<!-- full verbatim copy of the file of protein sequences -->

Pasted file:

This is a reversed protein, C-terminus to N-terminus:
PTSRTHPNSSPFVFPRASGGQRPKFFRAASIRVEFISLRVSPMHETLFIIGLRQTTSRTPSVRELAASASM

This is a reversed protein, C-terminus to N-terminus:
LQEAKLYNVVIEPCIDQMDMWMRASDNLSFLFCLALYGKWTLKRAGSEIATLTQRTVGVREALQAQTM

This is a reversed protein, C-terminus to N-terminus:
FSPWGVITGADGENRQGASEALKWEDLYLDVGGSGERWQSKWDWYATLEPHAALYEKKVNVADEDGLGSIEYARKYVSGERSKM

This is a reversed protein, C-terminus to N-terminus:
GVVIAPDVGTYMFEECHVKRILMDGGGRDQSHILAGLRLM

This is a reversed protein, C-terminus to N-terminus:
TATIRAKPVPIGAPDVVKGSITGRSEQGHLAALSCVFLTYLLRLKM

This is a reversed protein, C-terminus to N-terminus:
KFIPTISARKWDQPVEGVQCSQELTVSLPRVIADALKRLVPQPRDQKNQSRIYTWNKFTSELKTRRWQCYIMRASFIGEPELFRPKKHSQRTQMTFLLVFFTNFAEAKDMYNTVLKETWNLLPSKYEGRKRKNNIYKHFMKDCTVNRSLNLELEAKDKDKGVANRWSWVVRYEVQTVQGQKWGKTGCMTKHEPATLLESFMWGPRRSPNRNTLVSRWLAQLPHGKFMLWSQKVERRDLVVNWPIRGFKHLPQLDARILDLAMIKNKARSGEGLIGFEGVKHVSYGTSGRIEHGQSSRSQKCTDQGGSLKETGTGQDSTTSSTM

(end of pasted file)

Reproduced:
This is a reversed protein, C-terminus to N-terminus:
PTSRTHPNSSPFVFPRASGGQRPKFFRAASIRVEFISLRVSPMHETLFIIGLRQTTSRTPSVRELAASASM

This is a reversed protein, C-terminus to N-terminus:
LQEAKLYNVVIEPCIDQMDMWMRASDNLSFLFCLALYGKWTLKRAGSEIATLTQRTVGVREALQAQTM

This is a reversed protein, C-terminus to N-terminus:
FSPWGVITGADGENRQGASEALKWEDLYLDVGGSGERWQSKWDWYATLEPHAALYEKKVNVADEDGLGSIEYARKYVSGERSKM

This is a reversed protein, C-terminus to N-terminus:
GVVIAPDVGTYMFEECHVKRILMDGGGRDQSHILAGLRLM

This is a reversed protein, C-terminus to N-terminus:
TATIRAKPVPIGAPDVVKGSITGRSEQGHLAALSCVFLTYLLRLKM

This is a reversed protein, C-terminus to N-terminus:
KFIPTISARKWDQPVEGVQCSQELTVSLPRVIADALKRLVPQPRDQKNQSRIYTWNKFTSELKTRRWQCYIMRASFIGEPELFRPKKHSQRTQMTFLLVFFTNFAEAKDMYNTVLKETWNLLPSKYEGRKRKNNIYKHFMKDCTVNRSLNLELEAKDKDKGVANRWSWVVRYEVQTVQGQKWGKTGCMTKHEPATLLESFMWGPRRSPNRNTLVSRWLAQLPHGKFMLWSQKVERRDLVVNWPIRGFKHLPQLDARILDLAMIKNKARSGEGLIGFEGVKHVSYGTSGRIEHGQSSRSQKCTDQGGSLKETGTGQDSTTSSTM